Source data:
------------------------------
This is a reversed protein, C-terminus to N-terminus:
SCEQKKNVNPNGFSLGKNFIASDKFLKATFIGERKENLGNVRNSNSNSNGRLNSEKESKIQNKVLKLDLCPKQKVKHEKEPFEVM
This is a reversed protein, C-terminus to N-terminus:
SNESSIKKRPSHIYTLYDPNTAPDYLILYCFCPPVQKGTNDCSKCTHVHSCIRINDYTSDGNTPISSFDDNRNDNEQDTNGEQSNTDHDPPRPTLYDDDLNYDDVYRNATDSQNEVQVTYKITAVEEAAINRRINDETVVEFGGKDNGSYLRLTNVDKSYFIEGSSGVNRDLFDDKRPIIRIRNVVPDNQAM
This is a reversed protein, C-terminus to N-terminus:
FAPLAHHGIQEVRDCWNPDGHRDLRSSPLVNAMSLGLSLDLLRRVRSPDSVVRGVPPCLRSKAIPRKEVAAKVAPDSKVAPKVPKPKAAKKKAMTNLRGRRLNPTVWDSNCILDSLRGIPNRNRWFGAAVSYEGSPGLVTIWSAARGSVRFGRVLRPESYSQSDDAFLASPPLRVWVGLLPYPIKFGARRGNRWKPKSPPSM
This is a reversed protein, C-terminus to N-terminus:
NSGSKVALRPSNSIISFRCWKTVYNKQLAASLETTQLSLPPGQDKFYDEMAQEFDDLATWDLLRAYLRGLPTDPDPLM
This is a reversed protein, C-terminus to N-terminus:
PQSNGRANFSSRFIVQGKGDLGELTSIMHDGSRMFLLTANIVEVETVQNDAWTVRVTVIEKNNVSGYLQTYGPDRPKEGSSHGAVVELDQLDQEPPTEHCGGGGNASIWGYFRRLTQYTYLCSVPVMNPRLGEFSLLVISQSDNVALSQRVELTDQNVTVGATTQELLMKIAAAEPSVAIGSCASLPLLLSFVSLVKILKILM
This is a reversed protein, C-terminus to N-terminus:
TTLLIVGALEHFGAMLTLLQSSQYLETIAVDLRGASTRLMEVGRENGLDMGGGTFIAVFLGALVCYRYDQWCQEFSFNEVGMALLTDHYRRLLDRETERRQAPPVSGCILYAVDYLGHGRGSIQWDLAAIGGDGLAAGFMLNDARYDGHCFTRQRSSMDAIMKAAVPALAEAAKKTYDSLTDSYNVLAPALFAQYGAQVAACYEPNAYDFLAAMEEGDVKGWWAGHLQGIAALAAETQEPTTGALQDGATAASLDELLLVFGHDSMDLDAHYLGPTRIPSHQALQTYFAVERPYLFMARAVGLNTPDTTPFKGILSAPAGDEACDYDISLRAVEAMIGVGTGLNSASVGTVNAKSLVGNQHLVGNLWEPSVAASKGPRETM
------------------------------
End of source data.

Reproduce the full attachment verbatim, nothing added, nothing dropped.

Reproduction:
This is a reversed protein, C-terminus to N-terminus:
SCEQKKNVNPNGFSLGKNFIASDKFLKATFIGERKENLGNVRNSNSNSNGRLNSEKESKIQNKVLKLDLCPKQKVKHEKEPFEVM
This is a reversed protein, C-terminus to N-terminus:
SNESSIKKRPSHIYTLYDPNTAPDYLILYCFCPPVQKGTNDCSKCTHVHSCIRINDYTSDGNTPISSFDDNRNDNEQDTNGEQSNTDHDPPRPTLYDDDLNYDDVYRNATDSQNEVQVTYKITAVEEAAINRRINDETVVEFGGKDNGSYLRLTNVDKSYFIEGSSGVNRDLFDDKRPIIRIRNVVPDNQAM
This is a reversed protein, C-terminus to N-terminus:
FAPLAHHGIQEVRDCWNPDGHRDLRSSPLVNAMSLGLSLDLLRRVRSPDSVVRGVPPCLRSKAIPRKEVAAKVAPDSKVAPKVPKPKAAKKKAMTNLRGRRLNPTVWDSNCILDSLRGIPNRNRWFGAAVSYEGSPGLVTIWSAARGSVRFGRVLRPESYSQSDDAFLASPPLRVWVGLLPYPIKFGARRGNRWKPKSPPSM
This is a reversed protein, C-terminus to N-terminus:
NSGSKVALRPSNSIISFRCWKTVYNKQLAASLETTQLSLPPGQDKFYDEMAQEFDDLATWDLLRAYLRGLPTDPDPLM
This is a reversed protein, C-terminus to N-terminus:
PQSNGRANFSSRFIVQGKGDLGELTSIMHDGSRMFLLTANIVEVETVQNDAWTVRVTVIEKNNVSGYLQTYGPDRPKEGSSHGAVVELDQLDQEPPTEHCGGGGNASIWGYFRRLTQYTYLCSVPVMNPRLGEFSLLVISQSDNVALSQRVELTDQNVTVGATTQELLMKIAAAEPSVAIGSCASLPLLLSFVSLVKILKILM
This is a reversed protein, C-terminus to N-terminus:
TTLLIVGALEHFGAMLTLLQSSQYLETIAVDLRGASTRLMEVGRENGLDMGGGTFIAVFLGALVCYRYDQWCQEFSFNEVGMALLTDHYRRLLDRETERRQAPPVSGCILYAVDYLGHGRGSIQWDLAAIGGDGLAAGFMLNDARYDGHCFTRQRSSMDAIMKAAVPALAEAAKKTYDSLTDSYNVLAPALFAQYGAQVAACYEPNAYDFLAAMEEGDVKGWWAGHLQGIAALAAETQEPTTGALQDGATAASLDELLLVFGHDSMDLDAHYLGPTRIPSHQALQTYFAVERPYLFMARAVGLNTPDTTPFKGILSAPAGDEACDYDISLRAVEAMIGVGTGLNSASVGTVNAKSLVGNQHLVGNLWEPSVAASKGPRETM